Sunday, December 28, 2008

LDN 4: South Kensington

It was one of the busiest days. Our first destination was South Kensington Station. Architecturally, I believe it is one of the most impressive neighbourhoods in London. I was utterly impressed. Here, they have three museums all located very close to each other, the Natural History Museum, the V&A, and the Science Museum.

Since we got there early we had time to walk around the neighbourhood. We saw the Albert Memorial located in the Kensington Gardens. The Kensington Gardens are on the other side of the museum block. Imperial College is also located in the same neighbourhood. And so is the Royal Albert Hall. I really liked the buildings around the Royal Albert Hall, and the Imperial College. Again there were a lot of red and white brick buildings, and several other old brick buildings. Much to my sister's dismay I kept clicking away my camera. I just loved this part of London. I love the old London architecture.

Our first stop was the Natural History Museum. The building was built in the late 1800s during the Enlightenment Era, when scientists were sent out on sea expeditions to collect specimens so they could be stored and displayed in the museums. The building is also very impressive. I saw these really pretty pink blossoms, when I was waiting in the line to enter the museum. They smelled very refreshing. The museum has an excellent dinosaur collection. I have studied skeletal remains, so it was interesting to look at their skeletal structures and then compare it to those of our own, other amphibians and early primates. The Natural History Museum is definitely an excellent place for young children. They even had a visual stimulation where young middle school-aged students were talking about abortion. I believe, encouraging discussion of this rather controversial topic in schools is a very impressive way to deal with young pregnancies and sexually transmitted diseases.

Our second stop was V&A, which was just down the street. At the risk of sounding "boring", I would not have known this if it wasn't for my British friend, so knowing that all these museums are close to each other saved me a lot of time. At the V&A I was more interested to see the Islamic artefacts. The collection was very small, but it was impressive nonetheless. Most of the artefacts were from Bursa, Turkey and Kazakhstan.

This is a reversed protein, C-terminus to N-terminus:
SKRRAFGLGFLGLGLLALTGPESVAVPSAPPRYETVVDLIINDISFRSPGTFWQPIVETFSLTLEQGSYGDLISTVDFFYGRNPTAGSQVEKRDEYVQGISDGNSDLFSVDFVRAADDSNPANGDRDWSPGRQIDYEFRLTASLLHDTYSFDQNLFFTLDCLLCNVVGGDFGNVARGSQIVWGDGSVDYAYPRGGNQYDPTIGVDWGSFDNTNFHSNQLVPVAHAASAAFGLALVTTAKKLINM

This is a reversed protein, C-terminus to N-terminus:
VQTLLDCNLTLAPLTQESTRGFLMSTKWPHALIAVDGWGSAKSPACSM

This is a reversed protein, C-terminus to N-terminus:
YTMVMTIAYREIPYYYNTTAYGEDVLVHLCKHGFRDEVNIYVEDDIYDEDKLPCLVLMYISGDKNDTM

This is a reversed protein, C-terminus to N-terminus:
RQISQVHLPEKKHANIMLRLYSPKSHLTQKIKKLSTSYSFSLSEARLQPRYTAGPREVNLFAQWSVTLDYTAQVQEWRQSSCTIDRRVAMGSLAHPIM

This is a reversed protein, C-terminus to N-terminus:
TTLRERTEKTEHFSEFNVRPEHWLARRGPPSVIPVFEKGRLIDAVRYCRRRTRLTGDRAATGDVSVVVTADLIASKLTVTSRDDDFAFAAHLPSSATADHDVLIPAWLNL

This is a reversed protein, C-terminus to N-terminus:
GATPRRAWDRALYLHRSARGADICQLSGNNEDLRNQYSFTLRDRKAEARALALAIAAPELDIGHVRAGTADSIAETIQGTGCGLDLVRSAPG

In university, I don't know if it is just the case for Canadian universities, we are all required to take one full year humanities course, regardless of our major. I took Russian and Ottoman history, they were offered as two separate half year courses. So the Islamic collection reminded me of the material I had studied in the class. Even though, my friend and I spent the entire time passing notes, and complaining about the professor, surprisingly enough there were certain pieces of information that have managed to stay in my bird-sized brain. One of the things I really find interesting about Ottoman art is how it is so similar to the medieval art. The Ottomans led several campaigns against Rome, Constantinople, and Russia, and most of them were very successful. But the similarity in their art and that of the Christian Medieval art is something that I have always found very astounding. Although, the Islamic collection at the V&A consisted of potteries and relics, there were a few Ottoman paintings there too.

After the V&A the plan was to go to the Science Museum across the street, but we were all museumed out, and were starving. So the Science Museum is another thing we have left for our last day in London. We ended up at Leicester Square to eat super healthy Hagen Daaz. I had this delicious brownie, chocolate ice cream and raspberry sorbet dessert, and man oh man I can still taste the raspberry.

After we walked through the China Town towards the BT Tower. From there we ended up in the City of Westminster. There were again some really impressive buildings in the area. Also, we saw a couple of Alfa Romeos and some very nice Audis. I also took a picture of a gas station, because I was shocked at the gas prices. Gas is really expensive in London. Almost the twice (if not more) of what we pay in Canada. From there we hopped on a double-decker which took us to the abbey. You know you are a tourist when you quickly climb up to the top floor and dash to sit in the front seat so you can see the city. Again, instead of buying the stupid tours, you can just hop on any of the double-deckers, and enjoy the city's spectacular architecture. We went to the Tower Bridge, and walked by the Thames River. It was a nice walk, but it was freezing, and I have a bad cold and sore throat now :(. My sister and I walked aimlessly discovering new parts of London, we had never been before. We also made it to their financial district to see 30 St Mary Axe.

After spending the night walking about my sister and I were absolutely sore and we had to get up early to pack for our train ride to Paris.

Again, the more I see of London the more I love it. Our initial plan was to go to Stonehenge on our last day but we have decided to spend our last day in the city. I think the reason London is so alluring is because it is historical enough to be foreign, but because of the language it is familiar. We roam around the city without a map, because even when we do get lost, somehow we always end up finding our way. That is what's so amazing about the London's transit system.